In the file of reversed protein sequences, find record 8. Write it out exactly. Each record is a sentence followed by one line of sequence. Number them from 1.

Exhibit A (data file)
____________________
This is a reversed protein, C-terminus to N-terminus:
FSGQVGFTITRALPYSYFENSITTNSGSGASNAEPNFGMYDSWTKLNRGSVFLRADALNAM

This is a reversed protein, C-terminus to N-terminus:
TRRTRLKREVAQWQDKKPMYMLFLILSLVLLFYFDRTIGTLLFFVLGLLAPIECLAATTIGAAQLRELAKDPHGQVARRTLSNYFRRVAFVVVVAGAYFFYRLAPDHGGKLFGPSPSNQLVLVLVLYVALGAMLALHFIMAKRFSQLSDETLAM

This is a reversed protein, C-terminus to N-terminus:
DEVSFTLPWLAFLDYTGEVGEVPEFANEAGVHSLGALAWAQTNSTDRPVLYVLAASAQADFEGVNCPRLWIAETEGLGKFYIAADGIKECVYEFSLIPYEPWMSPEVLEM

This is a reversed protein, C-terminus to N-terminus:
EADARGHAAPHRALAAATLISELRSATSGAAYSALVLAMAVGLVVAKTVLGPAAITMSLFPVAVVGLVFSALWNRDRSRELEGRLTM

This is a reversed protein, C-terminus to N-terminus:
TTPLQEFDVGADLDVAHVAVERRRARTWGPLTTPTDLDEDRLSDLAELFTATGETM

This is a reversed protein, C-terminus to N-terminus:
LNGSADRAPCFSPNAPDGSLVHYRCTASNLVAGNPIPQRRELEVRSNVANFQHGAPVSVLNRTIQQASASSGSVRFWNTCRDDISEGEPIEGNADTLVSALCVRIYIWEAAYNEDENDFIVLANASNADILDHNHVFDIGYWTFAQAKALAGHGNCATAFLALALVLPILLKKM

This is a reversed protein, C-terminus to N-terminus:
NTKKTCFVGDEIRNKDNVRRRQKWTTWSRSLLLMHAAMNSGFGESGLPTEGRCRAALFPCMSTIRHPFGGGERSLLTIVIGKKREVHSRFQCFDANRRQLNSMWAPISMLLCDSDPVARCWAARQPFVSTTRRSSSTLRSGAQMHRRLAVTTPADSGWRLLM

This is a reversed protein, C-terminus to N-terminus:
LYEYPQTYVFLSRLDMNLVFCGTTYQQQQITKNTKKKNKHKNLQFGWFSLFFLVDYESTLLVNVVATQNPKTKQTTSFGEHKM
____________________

This is a reversed protein, C-terminus to N-terminus:
LYEYPQTYVFLSRLDMNLVFCGTTYQQQQITKNTKKKNKHKNLQFGWFSLFFLVDYESTLLVNVVATQNPKTKQTTSFGEHKM